Not only this, but on my university’s campus there was also an event for taking pictures of people in celebration of body positivity. While this has less triggering potential (although surely still some), I don’t see how this raises awareness about eating disorders. Yes, body positivity is an important movement, but this particular event did not sound like it was going to include any education on EDs. I think that is why I get frustrated every year for NEDA week because what is supposed to bring awareness and educate people, ends up being superficial. There is a lack of discussions on the real, complex issues that come with eating disorders.
An example on a larger scale than my university is the Empire State Building being lit up blue and green for NEDA week. I live in New York and saw it lit up like this, but had no knowledge that it was lit specifically for NEDA week, as it changes colors every day. It was cool when I later read online from NEDA that it was lit for them, but again, this does not serve to truly educate people on eating disorders. No one on the street will gain anything from seeing those blue and green colors, much less understand eating disorders from it.
Additionally, shouldn’t we be advocating all year round? I mean, one week is better than nothing, but we shouldn’t need a designated week to bring awareness to eating disorders. There are a lot of people doing important work to advocate for eating disorders all year, but EDs are still largely misunderstood and their research underfunded. I truly wish there was more activism being done around EDs to help erase the stigma, advocate for resources, and educate on the breadth and depth of EDs.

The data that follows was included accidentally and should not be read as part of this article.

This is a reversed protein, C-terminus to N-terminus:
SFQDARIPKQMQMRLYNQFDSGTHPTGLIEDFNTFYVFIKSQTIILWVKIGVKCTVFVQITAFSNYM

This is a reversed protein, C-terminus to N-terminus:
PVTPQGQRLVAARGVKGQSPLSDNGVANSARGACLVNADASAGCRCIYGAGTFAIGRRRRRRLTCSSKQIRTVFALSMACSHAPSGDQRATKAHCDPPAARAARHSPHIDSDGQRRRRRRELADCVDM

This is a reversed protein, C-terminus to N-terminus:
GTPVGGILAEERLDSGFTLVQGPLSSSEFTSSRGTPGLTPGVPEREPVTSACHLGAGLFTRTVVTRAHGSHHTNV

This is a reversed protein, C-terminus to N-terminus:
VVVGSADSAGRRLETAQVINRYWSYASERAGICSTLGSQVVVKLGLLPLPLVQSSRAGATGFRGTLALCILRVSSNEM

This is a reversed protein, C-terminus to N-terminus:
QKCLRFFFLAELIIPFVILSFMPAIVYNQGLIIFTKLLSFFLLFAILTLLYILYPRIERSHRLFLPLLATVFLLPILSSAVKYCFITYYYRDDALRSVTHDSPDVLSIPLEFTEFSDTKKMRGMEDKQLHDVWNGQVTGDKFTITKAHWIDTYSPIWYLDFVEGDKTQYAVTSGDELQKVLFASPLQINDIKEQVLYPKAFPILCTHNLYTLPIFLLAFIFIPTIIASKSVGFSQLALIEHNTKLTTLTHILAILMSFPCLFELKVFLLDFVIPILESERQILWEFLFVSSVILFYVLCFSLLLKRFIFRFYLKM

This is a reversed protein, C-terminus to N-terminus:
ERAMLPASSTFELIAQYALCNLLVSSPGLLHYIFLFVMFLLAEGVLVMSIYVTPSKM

So now that I have been incredibly cynical, I am going to end on a more positive note (despite my ever-present depression). I know there are many great eating disorder activists out there and probably lots of great events. I do not want to discredit the good work some are doing and the week as a whole. In the spirit of awareness I do want to shed light on faults in this week’s campaign though. To me, NEDA week is a reminder of all the work that still needs to be done in advocating for eating disorder awareness. If we cannot even execute NEDA week right, clearly, we have a long way to go before there is a general public understanding of eating disorders.